This presents a pretty serious issue for quick typists, as they're likely to be thinking too much about the actual act of typing to be focused on whatever it is they're working on. Compared to, say, a ThinkPad keyboard (whether classic or AccuType) or a Dell Latitude keyboard, wefound the S855D's considerably harder to adjust to. Over time, however, users are likely to grow used to the idiosyncrasies of the design, and the challenges are likely to diminish somewhat. Toshiba P800 charger

    There is a full-sized number pad to the right of the keyboard to please those predisposed to data entry work. Tiny arrow keys inhabit a single-key-height space just to the left of it (below the right Shift key), and they're just as hard to operate as it looks, compounding the issue with a terribly muted feedback and soft press. Finally, there's a bit of flex to the keyboard as well, though it's difficult to notice in general use because the keyboard encourages softer typing with its design. Toshiba Qosmio X875 charger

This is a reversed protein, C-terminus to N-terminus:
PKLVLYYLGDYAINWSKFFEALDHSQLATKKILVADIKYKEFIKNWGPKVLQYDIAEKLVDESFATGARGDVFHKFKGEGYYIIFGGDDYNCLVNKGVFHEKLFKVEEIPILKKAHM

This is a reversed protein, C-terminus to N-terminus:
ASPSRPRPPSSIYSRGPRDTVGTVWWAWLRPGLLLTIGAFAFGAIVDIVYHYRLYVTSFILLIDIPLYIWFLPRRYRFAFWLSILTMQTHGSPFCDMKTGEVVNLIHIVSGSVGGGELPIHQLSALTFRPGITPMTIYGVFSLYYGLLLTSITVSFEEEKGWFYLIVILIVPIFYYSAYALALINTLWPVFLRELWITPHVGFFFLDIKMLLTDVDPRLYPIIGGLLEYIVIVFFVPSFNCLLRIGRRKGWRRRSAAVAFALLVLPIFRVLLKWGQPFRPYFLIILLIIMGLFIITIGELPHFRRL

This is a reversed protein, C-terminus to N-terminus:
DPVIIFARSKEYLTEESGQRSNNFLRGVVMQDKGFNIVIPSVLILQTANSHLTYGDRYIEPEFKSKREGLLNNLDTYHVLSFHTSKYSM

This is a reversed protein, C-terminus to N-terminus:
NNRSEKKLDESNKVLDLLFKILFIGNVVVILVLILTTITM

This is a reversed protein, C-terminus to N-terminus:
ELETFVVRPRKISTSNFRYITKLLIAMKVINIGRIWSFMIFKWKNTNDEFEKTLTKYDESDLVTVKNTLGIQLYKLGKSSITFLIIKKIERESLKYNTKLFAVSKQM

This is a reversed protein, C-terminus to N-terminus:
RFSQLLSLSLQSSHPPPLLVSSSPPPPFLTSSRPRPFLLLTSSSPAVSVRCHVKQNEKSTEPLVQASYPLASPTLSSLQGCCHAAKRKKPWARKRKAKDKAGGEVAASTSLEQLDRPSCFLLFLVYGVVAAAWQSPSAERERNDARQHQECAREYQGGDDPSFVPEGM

On the bright side, the excellent Synaptics touchpad is comfortably large and accurate. Toshiba U845W charger It's soft, matte finish facilitates an easy glide of the finger across its surface, and the two buttons below it are quiet but decisive in their operation, offering a definite click and feeling tight and well-affixed. The affiliated Synaptics touchpad software includes the usual swath of available options and customizations ranging from multi-finger gestures to multiple scrolling methods, and full control of nearly every associated parameter. Toshiba U845 charger

    The S855D features a brighter-than-average standard HD (1366x768) glossy display panel with subjectively attractive color reproduction. The level of saturation appeared comfortable but not overbearing. In spite of the disappointing black value and contrast ratio and the as-expected narrow viewing angles, the only real complaint we found with the display was the high-gloss finish, which limits its use in many brighter environments. Toshiba P755 charger

    In terms of raw numbers, the panel's average luminosity of 238 nits is only slightly betrayed by its brightness distribution of 82%; Toshiba L735 charger the center of the display is the brightest point (at 262 nits), and you have to really squint to notice much of a difference even in the darkest regions. It's bright enough that even moderate brightness levels will likely please most users—average brightness is achieved at around level 6. Meanwhile, the black value of 1.86 is quite high, leading to a disappointing contrast ratio of just 141:1. Toshiba tecra r940 battery with charger